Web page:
Major recent MA in Modern and Contemporary Art History alumni accomplishments include the appointment of Katherine Pill as the inaugural curator of contemporary art at the St. Petersburg Museum of Fine Arts, Francesca Wilmott as Curatorial Assistant at the Museum of Modern Art New York, and Bridget Carron as Associate Curator of Saatchi Art, Los Angeles. Katrina Mohn won a competitive Getty Foundation Internship at the Getty Research Institute, and Kate Pollasch-Thames gave a major invited lecture on her thesis research for the OUT AT CHM series of the Chicago History Museum.  The writer (and MA in Modern and Contemporary Art History alum) Sarah Vowell gave the Annual Mark Twain Lecture at St. Mary's College of Maryland and made media appearances including The Daily Show. Rachel Middleman (now an Assistant Professor at Utah State University) won a postdoctoral fellowship from the Smithsonian American Art Museum. Recent MA in Modern and Contemporary Art History alum and current UC Irvine PhD student Anna Kryczka published the book Learning by Doing at the Farm: Craft, Science, and Counterculture in Modern California. And, finally, MA in Modern and Contemporary Art History alum and professor at Carleton College Ross Elfline had his activist teaching profiled by one of his former students in Talking Writing magazine.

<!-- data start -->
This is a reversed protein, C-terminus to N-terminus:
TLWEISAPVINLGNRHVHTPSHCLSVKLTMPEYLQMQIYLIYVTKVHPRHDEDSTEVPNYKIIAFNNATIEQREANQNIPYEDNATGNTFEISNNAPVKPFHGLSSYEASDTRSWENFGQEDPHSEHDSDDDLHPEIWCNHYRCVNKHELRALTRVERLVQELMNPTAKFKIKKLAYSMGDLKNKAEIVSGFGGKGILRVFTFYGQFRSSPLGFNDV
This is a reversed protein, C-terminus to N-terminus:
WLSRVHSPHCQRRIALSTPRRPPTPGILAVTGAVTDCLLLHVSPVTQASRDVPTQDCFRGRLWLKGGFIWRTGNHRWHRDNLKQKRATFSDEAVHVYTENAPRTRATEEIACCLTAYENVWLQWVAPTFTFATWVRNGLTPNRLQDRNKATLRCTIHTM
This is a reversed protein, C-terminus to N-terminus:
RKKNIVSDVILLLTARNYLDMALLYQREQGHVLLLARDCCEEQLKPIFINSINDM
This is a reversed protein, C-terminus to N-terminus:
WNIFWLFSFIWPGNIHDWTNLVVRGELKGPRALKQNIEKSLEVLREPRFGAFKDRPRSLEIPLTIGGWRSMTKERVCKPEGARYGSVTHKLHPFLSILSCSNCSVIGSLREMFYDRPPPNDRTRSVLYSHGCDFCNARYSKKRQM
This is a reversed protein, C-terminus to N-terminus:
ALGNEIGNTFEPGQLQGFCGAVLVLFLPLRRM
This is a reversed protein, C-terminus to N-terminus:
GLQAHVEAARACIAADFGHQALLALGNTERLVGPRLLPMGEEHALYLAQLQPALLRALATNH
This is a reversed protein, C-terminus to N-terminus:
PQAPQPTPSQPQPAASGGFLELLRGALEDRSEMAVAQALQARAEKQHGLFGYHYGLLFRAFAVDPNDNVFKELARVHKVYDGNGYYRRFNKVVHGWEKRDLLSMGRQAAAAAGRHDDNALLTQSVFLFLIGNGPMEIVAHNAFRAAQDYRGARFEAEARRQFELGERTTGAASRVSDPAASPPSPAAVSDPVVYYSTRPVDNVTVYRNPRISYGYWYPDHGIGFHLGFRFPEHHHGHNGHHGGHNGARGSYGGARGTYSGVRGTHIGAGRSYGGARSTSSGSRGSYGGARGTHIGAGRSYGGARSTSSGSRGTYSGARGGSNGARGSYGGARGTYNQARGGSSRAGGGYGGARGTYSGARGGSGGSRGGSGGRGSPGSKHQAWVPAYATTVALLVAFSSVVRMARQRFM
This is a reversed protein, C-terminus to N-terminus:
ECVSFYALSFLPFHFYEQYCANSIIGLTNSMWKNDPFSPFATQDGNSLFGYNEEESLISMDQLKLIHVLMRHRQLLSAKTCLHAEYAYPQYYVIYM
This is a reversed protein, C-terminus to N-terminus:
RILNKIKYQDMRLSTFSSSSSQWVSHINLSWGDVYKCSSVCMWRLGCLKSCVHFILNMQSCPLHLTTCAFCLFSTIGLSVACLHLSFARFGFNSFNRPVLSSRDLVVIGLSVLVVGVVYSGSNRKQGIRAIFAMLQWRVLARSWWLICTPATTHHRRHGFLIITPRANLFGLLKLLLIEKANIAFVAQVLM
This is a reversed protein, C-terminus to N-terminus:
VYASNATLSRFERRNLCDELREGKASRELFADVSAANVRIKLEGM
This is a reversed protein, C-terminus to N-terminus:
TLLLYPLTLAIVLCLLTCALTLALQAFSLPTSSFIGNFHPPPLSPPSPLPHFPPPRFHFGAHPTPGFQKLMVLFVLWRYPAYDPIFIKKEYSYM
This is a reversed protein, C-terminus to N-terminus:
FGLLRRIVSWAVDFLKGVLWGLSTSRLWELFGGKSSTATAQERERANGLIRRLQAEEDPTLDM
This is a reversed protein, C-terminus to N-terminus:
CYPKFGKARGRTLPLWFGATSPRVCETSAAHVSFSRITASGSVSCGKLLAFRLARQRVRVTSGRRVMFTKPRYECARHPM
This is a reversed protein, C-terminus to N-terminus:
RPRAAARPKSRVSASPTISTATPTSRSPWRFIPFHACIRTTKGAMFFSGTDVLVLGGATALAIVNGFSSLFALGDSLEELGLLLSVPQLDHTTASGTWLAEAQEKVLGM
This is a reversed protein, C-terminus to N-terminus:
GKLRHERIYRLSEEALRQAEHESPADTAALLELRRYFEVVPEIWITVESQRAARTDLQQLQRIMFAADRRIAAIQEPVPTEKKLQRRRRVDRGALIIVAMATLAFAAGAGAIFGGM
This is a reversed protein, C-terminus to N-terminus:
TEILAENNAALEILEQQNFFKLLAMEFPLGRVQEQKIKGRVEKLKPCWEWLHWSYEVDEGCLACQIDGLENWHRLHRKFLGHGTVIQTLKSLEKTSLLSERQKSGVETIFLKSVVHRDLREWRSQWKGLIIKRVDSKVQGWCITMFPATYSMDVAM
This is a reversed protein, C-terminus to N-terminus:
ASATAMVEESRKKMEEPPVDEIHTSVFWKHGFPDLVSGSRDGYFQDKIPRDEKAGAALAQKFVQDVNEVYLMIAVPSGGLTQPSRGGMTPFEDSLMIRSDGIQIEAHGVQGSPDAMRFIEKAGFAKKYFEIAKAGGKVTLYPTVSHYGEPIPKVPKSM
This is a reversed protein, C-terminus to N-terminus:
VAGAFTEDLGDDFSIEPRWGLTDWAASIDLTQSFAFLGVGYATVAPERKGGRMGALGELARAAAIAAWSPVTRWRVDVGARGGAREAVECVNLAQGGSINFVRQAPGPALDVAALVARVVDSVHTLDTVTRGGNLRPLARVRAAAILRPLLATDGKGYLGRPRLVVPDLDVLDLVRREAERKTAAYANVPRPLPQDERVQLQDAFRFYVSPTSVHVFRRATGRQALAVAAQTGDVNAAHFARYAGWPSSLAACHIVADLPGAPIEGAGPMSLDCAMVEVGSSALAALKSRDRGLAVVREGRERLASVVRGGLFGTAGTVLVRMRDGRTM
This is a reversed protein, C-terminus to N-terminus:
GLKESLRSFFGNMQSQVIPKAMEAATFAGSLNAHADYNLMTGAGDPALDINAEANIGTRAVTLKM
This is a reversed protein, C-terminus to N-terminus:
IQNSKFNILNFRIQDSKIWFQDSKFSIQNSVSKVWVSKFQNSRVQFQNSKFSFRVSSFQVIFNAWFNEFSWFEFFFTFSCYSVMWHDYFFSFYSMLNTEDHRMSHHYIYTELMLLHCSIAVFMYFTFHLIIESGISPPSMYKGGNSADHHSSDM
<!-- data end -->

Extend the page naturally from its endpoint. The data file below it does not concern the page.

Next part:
When not keeping the Department running smoothly, Senior Administrative Director (and Graduate Certificate in Art History alum) Shay DeGrandis produces the live Mortified performance events here in Chicago. She worked on the movie Mortified Nation, which premiered last year nationally and is now officially "popular" on Netflix!  Her next show is on September 13th.

Upcoming this semester, we have a number of other exciting events planned as well.  Be sure to check the Art History Department Events Page regularly, as we are adding new listings and details all the time. Major events for the Fall include the 26th Annual Norma U. Lifton Lecture in Art History by Hollis Clayson on October 9th, a lecture on performance research by E. Patrick Johnson on September 25th, and welcoming back MA in Modern and Contemporary Art History alum and Director of SITE Santa Fe, New Mexico, Irene Hofmann as the Visiting Artists Program's Distinguished Visiting Alumni Lecturer on September 16th. To top it all off, we will have a lecture and performance by our own Simon Anderson on November 13th where he and his 'Pataphysics graduate seminar will be re-enacting the famous Fluxus interpretation by George Maciunas and Dick Higgins of Philip Corner's 1962 Piano Activities, involving the destruction of a baby grand piano.  Keep informed about these and other news on our departmental Facebook page.  There are many more successes from our alumni, faculty, and students than I've been able to list here, but we are compiling an even bigger list.  So, please send us alumni and student updates to

Best wishes,
David Getsy

Chair, Department of Art History, Theory, and Criticism